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This Artist's Instagram Account Is Reaching Eating Disorder Survivors In A Profound Way

This Artist's Instagram Account Is Reaching Eating Disorder Survivors In A Profound Way
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1 year ago

It bothers me just how much of my existence revolves around food. And given that 8 million people in the U.S. suffer from eating disorders, I'm far from alone in having an unhealthy relationship with food.

I hate myself for what I eat when it's unhealthy. When I am eating healthy for weeks and I feel self-destructive I binge for days on cheesecake for breakfast and chocolates at all times of the day, fooling myself into thinking my body can "burn it off" with the 30 minutes of cardio I do a day.

If I'm not eating what I should be eating: I'm stressing over it. Even when I am eating what I should be eating I don't stress enough and fall back into the habits of self-destructive eating. I've tried all sorts of drugs and substances, opiates that have made me feel incredible and to be honest, none of them had anything on a bar of chocolate packed with hazelnuts.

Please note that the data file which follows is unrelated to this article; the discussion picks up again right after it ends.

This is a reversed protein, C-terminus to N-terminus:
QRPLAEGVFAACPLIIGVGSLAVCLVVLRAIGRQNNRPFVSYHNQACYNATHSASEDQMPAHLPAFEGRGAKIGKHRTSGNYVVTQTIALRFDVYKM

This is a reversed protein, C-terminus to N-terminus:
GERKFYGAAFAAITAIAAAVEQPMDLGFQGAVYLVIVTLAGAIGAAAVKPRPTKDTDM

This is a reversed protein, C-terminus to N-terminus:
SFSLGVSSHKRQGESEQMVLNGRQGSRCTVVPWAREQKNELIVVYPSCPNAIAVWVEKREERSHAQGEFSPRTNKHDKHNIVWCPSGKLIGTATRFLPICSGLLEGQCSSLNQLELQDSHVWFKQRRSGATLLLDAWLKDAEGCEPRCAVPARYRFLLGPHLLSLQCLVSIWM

Both men and women suffer from eating disorders, and sometimes a complicated relationship with food can morph into a relationship that is actually debilitating. Eating disorders can have long-term effects on all aspects of your health, from the strength of your heart, to your bone mass, to even your teeth. Eating disorders can also be crippling for mental health and have a high correlation with depression, anxiety, and low self-esteem. They're no joke, and they're definitely not a choice.

Titled, "Me and my ED" artist Christie Begnell addressed her eating disorder through a series of candid illustrations that get brutally honest on how she copes with food.

Many of the drawings deal directly with her fear of weight gain and the social demands that are put on women's bodies.

You are not your thoughts. Once this storm passes, you'll see just how incredibly perfect you are πŸ’•πŸ¦„

A post shared by Christie Begnell (@meandmyed.art) on

Both the physical and mental health implications with society's obsession of women being thin.
A lot of her illustrations have uplifting messages, too.
Bregnell even tackles the often overlooked struggles men have with body image.
Because at the end of the day, we should always just strive to find happiness and health.

Isn't that what life's all about?

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